Lettice Knollys was born on 6 November 1543 (the Tuesday after All Hallows). Her birth was recorded by her father as follows: "Lettyce Knollys was borne, anno domini, 1543. ye tewsdaye present aftr all halou daye." (The Oxford Dictionary of National Biography gives the day as 8 November, but All Hallows in 1543 was a Thursday, meaning that the Tuesday after was the 6th.) She was the daughter of Francis Knollys and Catherine Carey and her birth place was Rotherfield Greys, near Henley-on-Thames, Oxfordshire.
Lettice's father was a protestant, and he went into exile in Frankfurt during the reign of Mary I. It is not certain whether he took Lettice with him, or whether she stayed at Hatfield House with the future Elizabeth I. In 1559, after Elizabeth's accession to the throne, Lettice became a gentlewoman of the Queen's privy chamber.
In 1561 Lettice ceased to be paid for her services as one of Elizabeth I's gentlewomen. This is likely to be because she was largely residing away from court, at her husband's home at Chartley, Staffordshire. In 1565 the Spanish ambassador reported that Robert Dudley was wooing her: this may have been just an unfounded rumour - Lettice was heavily pregnant at the time. In 1575 the Spanish agent in England reported stories that Lettice had borne Robert Dudley two sons while her husband was in Ireland. Robert Dudley had been having an affair with Douglas Sheffield, by whom he had a son in 1574. Whatever the facts of relationship between Lettice and Robert Dudley in the first half of the 1570s, in 1573 Dudley sent her a gift of deer and the next year Lettice and her sister Anne spent time hunting at Leicester's home at Kenilworth Castle, Warwickshire; in 1575 Lettice was at Kenilworth Castle when Robert Dudley hosted Elizabeth I; and in 1576 Lettice again hunted there.
Walter Devereux died in Dublin on 22 September 1576. His will made little mention of Lettice, possibly implying that they were not on good terms, and she was left with only a small jointure, which was increased in 1577/78 after she wrote a series of letters. There were rumours that Robert Dudley and Lettice plotted to have Walter Devereux poisoned, and there is a record of gossip about this in 1584. The cause of death was, though, probably dysentery.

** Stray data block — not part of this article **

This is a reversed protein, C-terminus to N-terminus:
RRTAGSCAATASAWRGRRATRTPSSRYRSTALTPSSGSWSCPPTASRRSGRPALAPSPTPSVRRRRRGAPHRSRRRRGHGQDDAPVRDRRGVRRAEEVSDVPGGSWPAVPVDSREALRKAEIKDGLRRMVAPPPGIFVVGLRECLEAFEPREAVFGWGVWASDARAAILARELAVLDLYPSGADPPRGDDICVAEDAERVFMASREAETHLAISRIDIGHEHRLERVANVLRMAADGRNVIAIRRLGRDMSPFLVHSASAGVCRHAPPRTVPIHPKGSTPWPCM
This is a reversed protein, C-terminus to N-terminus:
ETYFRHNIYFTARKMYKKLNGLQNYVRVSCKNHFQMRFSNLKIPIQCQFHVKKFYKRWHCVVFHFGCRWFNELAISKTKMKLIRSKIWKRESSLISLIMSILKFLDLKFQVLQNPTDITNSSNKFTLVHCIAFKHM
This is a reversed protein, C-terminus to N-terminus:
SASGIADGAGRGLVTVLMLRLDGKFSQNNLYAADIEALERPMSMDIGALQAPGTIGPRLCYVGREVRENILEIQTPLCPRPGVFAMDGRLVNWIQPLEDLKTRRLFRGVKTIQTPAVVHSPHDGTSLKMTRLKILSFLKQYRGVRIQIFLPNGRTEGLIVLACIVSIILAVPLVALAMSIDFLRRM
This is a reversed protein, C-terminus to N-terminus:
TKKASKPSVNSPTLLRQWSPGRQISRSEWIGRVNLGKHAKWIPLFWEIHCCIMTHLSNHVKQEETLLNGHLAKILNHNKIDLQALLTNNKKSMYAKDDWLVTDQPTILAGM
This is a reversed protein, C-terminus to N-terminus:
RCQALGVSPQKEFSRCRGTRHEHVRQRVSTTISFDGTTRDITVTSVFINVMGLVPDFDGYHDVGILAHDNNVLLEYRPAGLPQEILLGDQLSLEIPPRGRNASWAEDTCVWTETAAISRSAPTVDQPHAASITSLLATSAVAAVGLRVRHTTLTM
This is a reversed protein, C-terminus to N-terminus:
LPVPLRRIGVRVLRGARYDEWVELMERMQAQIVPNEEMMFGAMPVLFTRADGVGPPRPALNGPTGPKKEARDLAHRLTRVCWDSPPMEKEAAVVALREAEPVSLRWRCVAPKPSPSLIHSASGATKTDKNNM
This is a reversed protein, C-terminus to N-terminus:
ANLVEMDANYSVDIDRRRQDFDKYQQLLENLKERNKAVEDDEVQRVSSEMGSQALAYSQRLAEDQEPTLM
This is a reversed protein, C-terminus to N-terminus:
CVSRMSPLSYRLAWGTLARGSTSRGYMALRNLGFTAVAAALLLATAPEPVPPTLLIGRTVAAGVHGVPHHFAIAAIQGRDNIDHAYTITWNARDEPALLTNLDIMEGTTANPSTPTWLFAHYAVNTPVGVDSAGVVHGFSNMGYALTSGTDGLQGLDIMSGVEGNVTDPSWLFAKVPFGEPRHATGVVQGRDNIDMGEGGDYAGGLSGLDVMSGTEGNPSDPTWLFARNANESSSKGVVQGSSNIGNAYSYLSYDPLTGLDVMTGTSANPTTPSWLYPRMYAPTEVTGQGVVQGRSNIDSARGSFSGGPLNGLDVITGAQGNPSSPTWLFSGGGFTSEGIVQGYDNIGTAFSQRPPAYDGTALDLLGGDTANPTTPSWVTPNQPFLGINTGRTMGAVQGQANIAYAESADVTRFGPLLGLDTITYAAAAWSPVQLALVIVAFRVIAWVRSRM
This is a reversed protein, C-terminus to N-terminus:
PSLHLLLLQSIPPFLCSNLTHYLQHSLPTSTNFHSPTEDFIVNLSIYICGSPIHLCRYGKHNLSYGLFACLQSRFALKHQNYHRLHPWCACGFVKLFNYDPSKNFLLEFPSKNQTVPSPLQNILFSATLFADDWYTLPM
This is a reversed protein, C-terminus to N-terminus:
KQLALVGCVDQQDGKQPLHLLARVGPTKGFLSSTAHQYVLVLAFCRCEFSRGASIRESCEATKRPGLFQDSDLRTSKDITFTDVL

On 21 September 1578 Lettice married Robert Dudley at Wanstead, Essex. The witnesses included her father and her brother Robert, which suggests that her family approved. There is no evidence to support stories that Lettice was pregnant at the time, or that there had been a previous clandestine marriage ceremony. The marriage appears to have been one of the factors which led Robert Dudley to incur royal displeasure at the end of 1579.
Lettice and Robert had one son:
Because of the Queen's personal interest in Robert Dudley, Lettice appears to have conducted herself discreetly. For several years she continued to style herself Countess of Essex, using the title she had acquired when her first husband was made an Earl. But by 1584 she had taken up residence at Leicester House, London. That year there were stories about Lettice and her husband wanting to arrange a marriage of their son to Arabella Stuart but this - like so much else about Lettice - may just have been unfounded rumour. In any event their son died on 19 July 1584.
Elizabeth I was again displeased when Lettice and Robert spent time together at Kenilworth in the summer of 1585. That December Robert went to fight in the Netherlands. Gossip that Lettice intended to join him there was almost certainly inaccurate: Robert entrusted her with his estates.
Robert Dudley died at Cornbury House, Oxfordshire on 4 September 1588. He appointed her his executor and made generous provision for her, though much of what she inherited from him went to pay off his debts. Negotiations over the debts took years. State Papers for 1593 show money still owing to the Crown and to Sir Richard Martin. The debt to the Crown was forgiven by James I soon after his accession.
In 1595 Lettice, though still officially a gentlewoman of Elizabeth I's bedchamber, retired to Drayton Bassett, Staffordshire. She was clearly still in royal displeasure: letters to her son Robert Devereux, 2nd Earl of Essex make it clear that she felt she could not return to court unless she had "that favour [from the Queen] without which I live there as you know with greater disgrace."
In 1599 she interceded with Elizabeth I for her son the second Earl of Essex, who had been detained after bursting into the Queen's chamber. She offered a valuable gown as a present, but Elizabeth refused the gift and Lettice's pleas were unsuccessful.
The Earl of Essex's rebellion in 1601 led to the execution of both him and of Lettice's third husband. Lettice appears to have made no attempt to intervene or plead for mercy.
Meanwhile her second husband's son by Douglas Sheffield, Robert Dudley, was alleging that his father had married his mother, rendering Lettice's second marriage bigamous, and threatening her rights to jointure property. Lettice produced 54 witnesses declaring that her second husband had always considered his son Robert illegitimate. The case went to the Court of Star Chamber. Lettice had the support of Robert Cecil, who in 1605 gave the judgement in her favour, stating that he:
Lettice died at Drayton Bassett, Staffordshire on 25 December 1634. She was buried at St Mary's, Warwick. Her will was dated 22 October 1622. Her possessions were valued at almost £6650, showing her a wealthy woman at her death.
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